Solution:

The brute force approach is to consider all pairs (i, j) such that i < j and check whether they satisfy the condition that nums[i] > 2*nums[j]. The time complexity for this approach is definitely O(N^{2}) where N is the number of elements in the array 'nums'. We can improve this time complexity by reducing the number of comparisons required for each element. For e.g. if we are on the i-th element in the array, then all values j > i such that nums[i] > 2*nums[j] are the valid candidates. Thus if we traverse the array from back and maintain a sorted array T of the values 2*nums[j]+1 for all nums[j] seen so far, then we need to check at the i-th element how many elements in the current array T has values less than or equal to nums[i]. For e.g. if the array is like this:

[2,4,3,5,1]

Then when we traverse from the back and reach the 2nd element (at i=1) i.e. 4, the sorted array T would look like [3, 7, 11], because 2*1+1=3, 2*3+1=7 and 2*5+1=11. Now only 3 is less than or equal to 4, thus for the 2nd element only possible pair is (i, j) = (1,4). But challenge is to keep the array T sorted every-time. We cannot afford to sort the array every-time after adding a new element. One possible mechanism is to keep a Balanced Binary Search Tree of the values 2*nums[j]+1 with an additional value at each node indicating how many nodes are there in its left sub-tree.

In this way adding a new node is O(logN), updating the left-subtree count value of its parent by 1 (if it is left node of its parent) up to the root node is also O(logN). Thus with this modified BST, we can compute the number of such reverse pairs in O(N*logN) complexity. But most of the time I have found that an alternative solution exists for a BST method that does not require us to create and maintain a balanced BST.

We will use a modified Merge Sort based approach for this problem instead of a BST with the same running time complexity but reduced space-time complexity.

The idea is to sort the array in decreasing order using merge sort and while doing the merge operation on the two sorted sub-arrays, we can also count the number of reverse pairs for the merged array.

For e.g. given an array nums=[a_{1}, a_{2}, ..., a_{N}], in merge sort, first we divide this array into two equal parts:

x_{1} = [a_{1}, a_{2}, ..., a_{N/2}], and x_{2} = [a_{N/2+}_{1}, a_{N/2+}_{2}, ..., a_{N}]

We sort x_{1} and x_{2} recursively using merge sort to get the sorted arrays (in decreasing order) y_{1} and y_{2}:

y_{1} = [b_{1}, b_{2}, ..., b_{N/2}], and y_{2} = [c_{1}, c_{2}, ...,c_{N/2}]

We will count the number of reverse pairs in y_{1} and y_{2} then merge them and return back. Let us say that the number of reverse pairs in the array y_{1} be p_{1} and in the array y_{2} be p_{2}, then the number of reverse pairs for the merged array will also include the reverse pairs between y_{1} and y_{2} i.e. for each element in y_{1} which are the corresponding reverse pairs from y_{2}.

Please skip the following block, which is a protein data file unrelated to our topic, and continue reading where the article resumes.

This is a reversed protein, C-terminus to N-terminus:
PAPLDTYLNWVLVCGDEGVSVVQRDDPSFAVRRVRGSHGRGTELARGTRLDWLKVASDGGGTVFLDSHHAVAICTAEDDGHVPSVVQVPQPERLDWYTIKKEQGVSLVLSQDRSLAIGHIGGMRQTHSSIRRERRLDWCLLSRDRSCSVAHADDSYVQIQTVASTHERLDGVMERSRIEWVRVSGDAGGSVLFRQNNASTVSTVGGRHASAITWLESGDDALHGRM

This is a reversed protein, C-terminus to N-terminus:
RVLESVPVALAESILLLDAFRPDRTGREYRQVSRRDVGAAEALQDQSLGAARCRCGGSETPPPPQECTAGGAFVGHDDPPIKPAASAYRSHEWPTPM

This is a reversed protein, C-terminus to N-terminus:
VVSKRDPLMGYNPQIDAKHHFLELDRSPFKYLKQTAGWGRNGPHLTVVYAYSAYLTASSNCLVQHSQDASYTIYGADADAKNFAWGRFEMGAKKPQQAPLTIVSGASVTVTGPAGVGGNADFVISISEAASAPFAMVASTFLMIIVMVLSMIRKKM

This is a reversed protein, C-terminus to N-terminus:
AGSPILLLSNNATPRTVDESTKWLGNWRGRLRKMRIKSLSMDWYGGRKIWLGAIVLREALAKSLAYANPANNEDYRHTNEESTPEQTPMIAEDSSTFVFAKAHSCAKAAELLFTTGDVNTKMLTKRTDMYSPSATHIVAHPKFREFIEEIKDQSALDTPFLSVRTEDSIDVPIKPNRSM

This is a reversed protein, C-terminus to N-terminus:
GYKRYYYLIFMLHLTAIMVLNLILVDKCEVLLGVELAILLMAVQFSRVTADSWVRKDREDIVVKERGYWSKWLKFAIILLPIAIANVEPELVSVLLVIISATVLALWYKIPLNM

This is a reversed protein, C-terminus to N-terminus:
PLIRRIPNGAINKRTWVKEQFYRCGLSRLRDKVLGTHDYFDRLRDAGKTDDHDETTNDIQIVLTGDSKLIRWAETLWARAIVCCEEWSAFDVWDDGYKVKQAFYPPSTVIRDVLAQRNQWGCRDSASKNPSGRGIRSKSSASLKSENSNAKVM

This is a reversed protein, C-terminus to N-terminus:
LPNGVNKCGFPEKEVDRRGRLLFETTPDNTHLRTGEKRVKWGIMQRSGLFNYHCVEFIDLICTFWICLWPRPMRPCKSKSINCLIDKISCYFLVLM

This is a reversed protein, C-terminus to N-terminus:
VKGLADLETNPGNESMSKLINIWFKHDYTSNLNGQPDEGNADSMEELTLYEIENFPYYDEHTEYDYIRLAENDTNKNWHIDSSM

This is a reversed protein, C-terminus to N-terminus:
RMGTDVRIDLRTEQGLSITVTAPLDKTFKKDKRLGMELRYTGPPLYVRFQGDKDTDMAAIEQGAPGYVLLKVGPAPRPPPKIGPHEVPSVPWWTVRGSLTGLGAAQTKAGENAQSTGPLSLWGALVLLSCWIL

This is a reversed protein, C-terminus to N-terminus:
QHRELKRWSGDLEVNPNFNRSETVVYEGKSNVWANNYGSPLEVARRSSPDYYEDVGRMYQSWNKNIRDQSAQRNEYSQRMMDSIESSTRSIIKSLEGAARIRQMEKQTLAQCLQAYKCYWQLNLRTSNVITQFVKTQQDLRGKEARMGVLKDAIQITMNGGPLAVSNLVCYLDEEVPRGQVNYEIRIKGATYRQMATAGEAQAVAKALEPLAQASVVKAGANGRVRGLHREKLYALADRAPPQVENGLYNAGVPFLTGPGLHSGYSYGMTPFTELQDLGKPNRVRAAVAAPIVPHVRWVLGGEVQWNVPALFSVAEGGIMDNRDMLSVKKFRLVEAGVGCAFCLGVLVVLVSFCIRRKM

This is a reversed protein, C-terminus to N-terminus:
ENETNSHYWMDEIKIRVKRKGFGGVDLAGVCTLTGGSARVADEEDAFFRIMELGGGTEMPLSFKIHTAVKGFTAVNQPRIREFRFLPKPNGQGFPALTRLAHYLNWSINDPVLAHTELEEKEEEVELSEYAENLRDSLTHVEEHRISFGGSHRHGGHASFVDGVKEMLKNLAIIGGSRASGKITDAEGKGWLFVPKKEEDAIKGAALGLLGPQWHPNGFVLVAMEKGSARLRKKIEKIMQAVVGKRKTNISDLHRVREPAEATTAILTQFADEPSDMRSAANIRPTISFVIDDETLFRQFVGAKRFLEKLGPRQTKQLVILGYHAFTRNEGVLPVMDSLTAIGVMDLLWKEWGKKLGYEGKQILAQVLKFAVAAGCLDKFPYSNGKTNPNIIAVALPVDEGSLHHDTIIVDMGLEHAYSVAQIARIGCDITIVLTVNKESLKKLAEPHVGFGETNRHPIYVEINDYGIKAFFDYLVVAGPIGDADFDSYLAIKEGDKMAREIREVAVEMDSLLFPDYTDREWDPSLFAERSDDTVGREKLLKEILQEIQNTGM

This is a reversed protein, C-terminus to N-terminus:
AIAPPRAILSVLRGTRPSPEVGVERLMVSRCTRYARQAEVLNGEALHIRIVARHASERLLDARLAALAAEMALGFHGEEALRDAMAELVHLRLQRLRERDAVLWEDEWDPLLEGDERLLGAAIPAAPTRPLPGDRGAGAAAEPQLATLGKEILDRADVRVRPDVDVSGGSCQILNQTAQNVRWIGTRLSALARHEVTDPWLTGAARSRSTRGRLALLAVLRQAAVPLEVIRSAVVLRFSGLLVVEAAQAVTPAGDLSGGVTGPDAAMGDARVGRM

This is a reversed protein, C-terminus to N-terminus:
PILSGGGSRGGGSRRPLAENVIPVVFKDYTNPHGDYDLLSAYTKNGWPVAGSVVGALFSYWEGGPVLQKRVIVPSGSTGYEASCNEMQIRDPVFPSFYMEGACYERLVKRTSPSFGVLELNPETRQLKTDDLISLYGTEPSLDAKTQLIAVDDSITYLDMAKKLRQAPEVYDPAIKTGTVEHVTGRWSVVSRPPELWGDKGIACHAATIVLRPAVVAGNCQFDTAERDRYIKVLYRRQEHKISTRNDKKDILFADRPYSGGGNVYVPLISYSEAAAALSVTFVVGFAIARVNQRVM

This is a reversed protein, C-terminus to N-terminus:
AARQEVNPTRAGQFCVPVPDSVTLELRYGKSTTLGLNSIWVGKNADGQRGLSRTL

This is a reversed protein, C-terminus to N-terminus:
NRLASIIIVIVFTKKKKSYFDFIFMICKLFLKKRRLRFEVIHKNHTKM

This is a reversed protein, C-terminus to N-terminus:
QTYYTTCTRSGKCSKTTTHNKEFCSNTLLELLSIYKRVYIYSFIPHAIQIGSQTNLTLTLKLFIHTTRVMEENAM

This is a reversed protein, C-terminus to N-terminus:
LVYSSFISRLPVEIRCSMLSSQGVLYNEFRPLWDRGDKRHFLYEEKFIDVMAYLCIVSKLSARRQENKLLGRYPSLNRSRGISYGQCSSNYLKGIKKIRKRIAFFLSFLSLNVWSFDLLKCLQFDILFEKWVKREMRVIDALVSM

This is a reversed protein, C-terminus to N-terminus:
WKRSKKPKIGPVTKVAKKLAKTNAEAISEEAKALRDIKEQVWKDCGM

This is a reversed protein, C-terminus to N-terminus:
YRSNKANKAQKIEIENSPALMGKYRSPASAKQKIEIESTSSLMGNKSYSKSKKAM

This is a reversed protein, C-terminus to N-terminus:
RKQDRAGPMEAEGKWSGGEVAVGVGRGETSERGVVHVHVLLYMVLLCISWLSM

For the 1st element in y_{2} i.e. c_{1}, the possible reverse pairs from y_{1} will be [b_{1}, b_{2}, ..., b_{k1}] such that b_{k1} >= 2*c_{1}+1 and b_{k1+1} < 2*c_{1}+1 because the elements are in descending order. Similarly for the next element c_{2}, the possible reverse pairs will include all the reverse pairs from c_{1}, plus additional elements [b_{k1+1}, b_{k1+2}, ..., b_{k2}], such that b_{k2} >= 2*c_{2}+1 and b_{k2+1} < 2*c_{2}+1 and so on.

Let us denote the number of reverse pairs for an element c_{j} from y_{2} by N(c_{j}), then we have:

Thus, N(c_{j+1}) = N(c_{j}) + length([b_{kj+1}, b_{kj+2}, ..., b_{k(j+1)}])

#ReversePairs([y_{1}, y_{2}]) = p_{1} + p_{2} + N(c_{1}) + N(c_{2}) + ... + N(c_{N/2})

Observe that we never scan each element in y_{1} or y_{2} more than once. Thus the time complexity of computing the number of reverse pairs is O(len(y_{1})+len(y_{2})). Thus the overall time complexity of sorting + counting reverse pairs is O(N*logN). The python code for the same is as follows:

class Solution(object): def count_reverse(self, nums, left, right): if left < right: mid = (left+right)/2 a, x = self.count_reverse(nums, left, mid) b, y = self.count_reverse(nums, mid+1, right) n, m = len(a), len(b) i, j, cnt, last_cnt, sum_cnt = 0, 0, 0, 0, 0 while True: if i < n and j < m and a[i] > 2*b[j]: cnt += 1 i += 1 elif (i < n and j < m and a[i] <= 2*b[j]) or (i == n and j < m): last_cnt += cnt sum_cnt += last_cnt cnt = 0 j += 1 else: break out, i, j = [], 0, 0 while True: if (i < n and j < m and a[i] > b[j]) or (i < n and j == m): out.append(a[i]) i += 1 elif (i < n and j < m and a[i] <= b[j]) or (i == n and j < m): out.append(b[j]) j += 1 else: break return out, sum_cnt + x + y return [nums[left]], 0 def reversePairs(self, nums): if len(nums) == 0: return 0 out, cnt = self.count_reverse(nums, 0, len(nums)-1) return cnt

In each recursion, we return the sorted array as well as the number of reverse pairs in the sorted array.

The BST technique is preferred if we need to build a streaming system for this problem because with each new element in the stream we can add that element efficiently to the Balanced BST, whereas merge sort needs to be called on the entire array each time a new element is added.

Categories: PROBLEM SOLVING

Tags: Binary Search Tree, Leetcode, Merge Sort, Reverse Pairs, Streaming System

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